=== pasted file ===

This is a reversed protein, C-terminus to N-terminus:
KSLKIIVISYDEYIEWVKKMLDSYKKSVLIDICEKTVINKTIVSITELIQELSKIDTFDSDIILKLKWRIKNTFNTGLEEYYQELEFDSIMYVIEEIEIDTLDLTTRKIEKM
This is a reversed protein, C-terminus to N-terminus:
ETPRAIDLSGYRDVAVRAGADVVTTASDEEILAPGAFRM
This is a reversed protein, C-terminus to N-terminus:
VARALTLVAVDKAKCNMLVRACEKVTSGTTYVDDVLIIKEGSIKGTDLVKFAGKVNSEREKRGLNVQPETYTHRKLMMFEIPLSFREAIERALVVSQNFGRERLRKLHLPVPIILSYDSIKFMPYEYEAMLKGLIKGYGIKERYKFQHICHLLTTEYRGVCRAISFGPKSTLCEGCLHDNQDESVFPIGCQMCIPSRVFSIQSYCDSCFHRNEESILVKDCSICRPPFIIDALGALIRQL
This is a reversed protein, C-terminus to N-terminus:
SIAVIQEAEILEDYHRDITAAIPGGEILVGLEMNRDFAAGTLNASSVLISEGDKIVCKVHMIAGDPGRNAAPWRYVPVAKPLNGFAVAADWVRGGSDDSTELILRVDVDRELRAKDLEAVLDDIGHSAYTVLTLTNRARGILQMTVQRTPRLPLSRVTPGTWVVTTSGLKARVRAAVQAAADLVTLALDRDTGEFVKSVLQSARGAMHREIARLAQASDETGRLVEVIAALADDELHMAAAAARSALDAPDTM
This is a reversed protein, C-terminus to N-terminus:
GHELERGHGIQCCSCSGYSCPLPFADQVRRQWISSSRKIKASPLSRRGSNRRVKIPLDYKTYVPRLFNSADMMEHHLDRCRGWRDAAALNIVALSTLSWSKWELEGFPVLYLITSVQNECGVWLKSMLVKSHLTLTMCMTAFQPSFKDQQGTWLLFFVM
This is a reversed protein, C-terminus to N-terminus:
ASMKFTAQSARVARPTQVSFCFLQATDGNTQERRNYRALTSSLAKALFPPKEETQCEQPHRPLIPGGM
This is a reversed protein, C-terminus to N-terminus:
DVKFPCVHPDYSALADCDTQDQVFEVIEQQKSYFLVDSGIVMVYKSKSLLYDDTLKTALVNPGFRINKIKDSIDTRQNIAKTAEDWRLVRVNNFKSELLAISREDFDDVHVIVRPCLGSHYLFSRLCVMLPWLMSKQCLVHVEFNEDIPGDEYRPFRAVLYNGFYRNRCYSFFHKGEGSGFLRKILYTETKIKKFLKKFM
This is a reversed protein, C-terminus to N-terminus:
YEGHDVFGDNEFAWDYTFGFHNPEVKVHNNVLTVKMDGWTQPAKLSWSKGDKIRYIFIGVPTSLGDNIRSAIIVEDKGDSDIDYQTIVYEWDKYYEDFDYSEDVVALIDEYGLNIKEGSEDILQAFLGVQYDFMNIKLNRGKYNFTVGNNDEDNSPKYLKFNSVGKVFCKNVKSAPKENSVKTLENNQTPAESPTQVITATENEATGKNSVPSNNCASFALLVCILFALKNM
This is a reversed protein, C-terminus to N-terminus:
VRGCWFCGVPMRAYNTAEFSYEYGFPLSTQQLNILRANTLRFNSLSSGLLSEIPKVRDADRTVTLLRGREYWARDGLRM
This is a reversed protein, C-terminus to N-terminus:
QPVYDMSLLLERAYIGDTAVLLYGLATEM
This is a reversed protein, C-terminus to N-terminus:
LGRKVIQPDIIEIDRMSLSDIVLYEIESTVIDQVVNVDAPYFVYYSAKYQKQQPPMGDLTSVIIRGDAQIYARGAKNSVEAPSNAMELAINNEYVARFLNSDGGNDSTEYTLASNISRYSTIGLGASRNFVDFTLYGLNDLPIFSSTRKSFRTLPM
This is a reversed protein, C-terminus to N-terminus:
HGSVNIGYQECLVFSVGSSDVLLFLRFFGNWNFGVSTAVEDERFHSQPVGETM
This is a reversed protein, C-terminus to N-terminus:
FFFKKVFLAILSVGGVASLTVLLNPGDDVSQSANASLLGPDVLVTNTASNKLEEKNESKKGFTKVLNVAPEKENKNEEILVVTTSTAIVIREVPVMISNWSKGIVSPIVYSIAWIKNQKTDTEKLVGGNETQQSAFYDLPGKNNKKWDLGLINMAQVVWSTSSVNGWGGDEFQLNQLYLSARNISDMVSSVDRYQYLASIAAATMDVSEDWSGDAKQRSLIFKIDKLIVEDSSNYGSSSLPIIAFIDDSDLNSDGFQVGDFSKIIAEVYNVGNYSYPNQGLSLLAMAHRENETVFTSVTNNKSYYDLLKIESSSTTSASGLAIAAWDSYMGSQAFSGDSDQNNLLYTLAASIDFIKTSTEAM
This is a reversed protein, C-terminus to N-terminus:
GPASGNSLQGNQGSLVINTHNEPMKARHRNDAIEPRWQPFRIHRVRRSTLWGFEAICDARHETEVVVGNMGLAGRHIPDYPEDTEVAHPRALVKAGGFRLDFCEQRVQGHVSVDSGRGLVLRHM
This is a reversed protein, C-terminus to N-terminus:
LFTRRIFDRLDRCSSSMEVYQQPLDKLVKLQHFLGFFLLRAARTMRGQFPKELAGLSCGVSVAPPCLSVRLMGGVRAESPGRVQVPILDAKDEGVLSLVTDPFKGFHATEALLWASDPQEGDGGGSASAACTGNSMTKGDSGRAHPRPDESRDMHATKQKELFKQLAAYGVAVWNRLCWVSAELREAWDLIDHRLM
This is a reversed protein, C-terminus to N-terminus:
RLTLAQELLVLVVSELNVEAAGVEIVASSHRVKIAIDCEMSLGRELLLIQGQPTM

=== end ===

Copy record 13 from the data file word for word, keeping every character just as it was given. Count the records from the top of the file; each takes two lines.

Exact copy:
This is a reversed protein, C-terminus to N-terminus:
FFFKKVFLAILSVGGVASLTVLLNPGDDVSQSANASLLGPDVLVTNTASNKLEEKNESKKGFTKVLNVAPEKENKNEEILVVTTSTAIVIREVPVMISNWSKGIVSPIVYSIAWIKNQKTDTEKLVGGNETQQSAFYDLPGKNNKKWDLGLINMAQVVWSTSSVNGWGGDEFQLNQLYLSARNISDMVSSVDRYQYLASIAAATMDVSEDWSGDAKQRSLIFKIDKLIVEDSSNYGSSSLPIIAFIDDSDLNSDGFQVGDFSKIIAEVYNVGNYSYPNQGLSLLAMAHRENETVFTSVTNNKSYYDLLKIESSSTTSASGLAIAAWDSYMGSQAFSGDSDQNNLLYTLAASIDFIKTSTEAM